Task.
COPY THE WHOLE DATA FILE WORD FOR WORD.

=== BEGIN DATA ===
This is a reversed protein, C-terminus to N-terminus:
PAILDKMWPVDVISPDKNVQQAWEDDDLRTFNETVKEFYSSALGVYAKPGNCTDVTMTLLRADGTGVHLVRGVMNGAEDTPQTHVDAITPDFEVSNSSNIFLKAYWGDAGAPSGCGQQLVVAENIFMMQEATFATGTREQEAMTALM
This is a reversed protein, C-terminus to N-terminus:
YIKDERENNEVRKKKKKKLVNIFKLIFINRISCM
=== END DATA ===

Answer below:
This is a reversed protein, C-terminus to N-terminus:
PAILDKMWPVDVISPDKNVQQAWEDDDLRTFNETVKEFYSSALGVYAKPGNCTDVTMTLLRADGTGVHLVRGVMNGAEDTPQTHVDAITPDFEVSNSSNIFLKAYWGDAGAPSGCGQQLVVAENIFMMQEATFATGTREQEAMTALM
This is a reversed protein, C-terminus to N-terminus:
YIKDERENNEVRKKKKKKLVNIFKLIFINRISCM